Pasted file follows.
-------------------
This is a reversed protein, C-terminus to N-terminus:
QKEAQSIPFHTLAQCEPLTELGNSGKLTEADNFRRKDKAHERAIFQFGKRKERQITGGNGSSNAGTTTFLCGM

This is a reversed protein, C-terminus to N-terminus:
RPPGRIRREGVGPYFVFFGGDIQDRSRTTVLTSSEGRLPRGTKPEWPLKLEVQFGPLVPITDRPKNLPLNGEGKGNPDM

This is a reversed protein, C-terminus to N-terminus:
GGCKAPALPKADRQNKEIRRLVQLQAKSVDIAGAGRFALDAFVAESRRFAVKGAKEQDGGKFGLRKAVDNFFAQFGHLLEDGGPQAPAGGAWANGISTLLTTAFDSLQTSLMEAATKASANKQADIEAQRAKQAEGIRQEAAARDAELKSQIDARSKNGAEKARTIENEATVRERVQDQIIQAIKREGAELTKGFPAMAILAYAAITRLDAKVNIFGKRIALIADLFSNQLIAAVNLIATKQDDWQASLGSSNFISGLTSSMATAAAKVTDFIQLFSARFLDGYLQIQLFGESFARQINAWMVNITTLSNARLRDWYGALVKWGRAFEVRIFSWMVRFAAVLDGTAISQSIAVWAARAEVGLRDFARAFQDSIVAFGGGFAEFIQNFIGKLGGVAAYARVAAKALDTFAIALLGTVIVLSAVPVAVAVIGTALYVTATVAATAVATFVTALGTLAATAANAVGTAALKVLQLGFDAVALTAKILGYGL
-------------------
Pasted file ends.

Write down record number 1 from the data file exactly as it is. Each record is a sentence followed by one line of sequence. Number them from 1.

This is a reversed protein, C-terminus to N-terminus:
QKEAQSIPFHTLAQCEPLTELGNSGKLTEADNFRRKDKAHERAIFQFGKRKERQITGGNGSSNAGTTTFLCGM